Another round of mass demonstrations looms in Kenya in what the opposition calls “civil disobedience” as talks to end the post-election crisis hits the wall…
Kenyan political parties resumed talks Monday in a fresh bid to conclude a political accord needed to end the East African country’s post-election crisis, which has left at least 1,500 people dead and 300,000 people displaced, — in latest police estimate, bbc – stalling economic activities across East Africa.
Kofi Annan, the former UN Secretary General who is leading the talks was forced to intervene Monday. Mr. Annan had hinted, last week, on the possibility of a deal this week, following a slight disappointment in last week’s outcome, “I remind the negotiators of the urgency of our work and the high expectations of the people of Kenya, the region and the world. Many thought the white smoke would emerge from the discussions today,”
President Mwai Kibaki dropped his hardline stance on the talks and urged his negotiators to seek an urgent deal to end the impasse over the weekend as his rival Raila Odinga returned from a weekend trip to Nigeria, where he denied seeking diplomatic aid.
The opposition warned last week it would move on with the mass protests this week, effective Wednesday if President Kibaki fails to convene parliament this week to begin work on constitutional changes.
The Kenya talks have been deadlocked on how the post of a Prime Minister would be entrenched into the constitution, whether through an amendment of the constitution or through an act of parliament, which would make it easier to repeal.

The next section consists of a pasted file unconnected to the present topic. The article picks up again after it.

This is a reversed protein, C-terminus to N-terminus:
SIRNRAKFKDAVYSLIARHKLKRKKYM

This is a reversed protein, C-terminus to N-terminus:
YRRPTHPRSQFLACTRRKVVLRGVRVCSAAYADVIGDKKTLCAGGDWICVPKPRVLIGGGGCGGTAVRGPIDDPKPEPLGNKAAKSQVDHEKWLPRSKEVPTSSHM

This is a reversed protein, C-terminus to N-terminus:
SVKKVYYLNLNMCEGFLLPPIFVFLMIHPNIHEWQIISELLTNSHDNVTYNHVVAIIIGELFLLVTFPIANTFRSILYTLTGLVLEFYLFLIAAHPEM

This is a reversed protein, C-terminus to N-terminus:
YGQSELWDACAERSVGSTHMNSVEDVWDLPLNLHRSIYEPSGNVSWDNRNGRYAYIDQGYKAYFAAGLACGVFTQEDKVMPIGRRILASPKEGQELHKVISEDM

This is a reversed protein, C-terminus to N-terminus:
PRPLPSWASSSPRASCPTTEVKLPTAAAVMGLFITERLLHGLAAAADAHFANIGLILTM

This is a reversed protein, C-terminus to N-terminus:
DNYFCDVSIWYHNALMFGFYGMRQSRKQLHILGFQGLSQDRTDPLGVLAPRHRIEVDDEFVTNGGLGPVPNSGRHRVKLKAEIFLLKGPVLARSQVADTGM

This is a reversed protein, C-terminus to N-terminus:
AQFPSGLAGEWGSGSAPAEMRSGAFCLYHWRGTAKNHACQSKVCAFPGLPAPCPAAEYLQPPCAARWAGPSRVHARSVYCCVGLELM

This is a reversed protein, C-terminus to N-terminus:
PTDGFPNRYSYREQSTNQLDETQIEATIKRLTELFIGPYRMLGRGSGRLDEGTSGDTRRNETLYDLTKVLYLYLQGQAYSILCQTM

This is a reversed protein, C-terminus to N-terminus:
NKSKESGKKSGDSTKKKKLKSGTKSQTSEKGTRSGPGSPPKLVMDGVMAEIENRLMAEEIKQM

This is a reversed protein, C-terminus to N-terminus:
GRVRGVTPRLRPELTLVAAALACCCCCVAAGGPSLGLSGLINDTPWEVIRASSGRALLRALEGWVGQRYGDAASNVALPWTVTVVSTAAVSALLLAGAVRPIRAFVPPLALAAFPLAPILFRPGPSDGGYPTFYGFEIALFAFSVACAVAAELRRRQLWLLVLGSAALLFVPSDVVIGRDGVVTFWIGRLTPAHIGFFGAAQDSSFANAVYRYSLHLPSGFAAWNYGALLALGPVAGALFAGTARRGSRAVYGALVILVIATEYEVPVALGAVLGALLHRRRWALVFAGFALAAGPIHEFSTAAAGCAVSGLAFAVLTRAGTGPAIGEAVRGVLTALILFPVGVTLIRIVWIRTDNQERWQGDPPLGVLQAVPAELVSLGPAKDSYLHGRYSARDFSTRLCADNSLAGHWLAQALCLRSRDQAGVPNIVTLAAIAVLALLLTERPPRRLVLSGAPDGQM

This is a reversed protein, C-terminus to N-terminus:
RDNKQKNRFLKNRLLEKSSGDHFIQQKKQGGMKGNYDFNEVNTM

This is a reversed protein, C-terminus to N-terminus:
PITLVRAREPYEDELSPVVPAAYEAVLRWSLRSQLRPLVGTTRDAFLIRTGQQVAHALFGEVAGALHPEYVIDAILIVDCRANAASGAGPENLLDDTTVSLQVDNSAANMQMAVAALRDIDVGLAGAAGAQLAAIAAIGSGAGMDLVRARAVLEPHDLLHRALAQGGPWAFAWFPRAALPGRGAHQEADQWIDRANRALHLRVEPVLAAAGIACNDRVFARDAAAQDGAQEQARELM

The opposition is demanding that the government side agrees to have the position entrenched through a change of the constitution but the Kibaki side demands that the post be entrenched through an act of parliament.
It requires two thirds of parliamentarians to make a constitutional change, approximately 145 members, but the opposition Orange Democratic Movement (ODM) has muscled 107 members.
The opposition is seeking to create the post of a Prime Minister who cannot be sacked by the President but can be sacked by more than half of the parliamentarians.
ODM lawmakers have demanded that the party gets the post of Prime Minister (PM) with authority to take full charge of government affairs although a governance structure hammered out after talks chaired Swedish judge Hans Corell agreed to assign the role of coordinator to the PM, a proposal which was initially welcomed by the opposition negotiators.
William Ruto, one of the key negotiators for ODM, said the talks were progressing well but decried their slow pace. “I wish we will never have to go through such processes in future. These are issues which should have been resolved ages back,” he said.
There are also concerns over the concentration of executive powers in the office of the President, who wields massive powers in the appointments in government.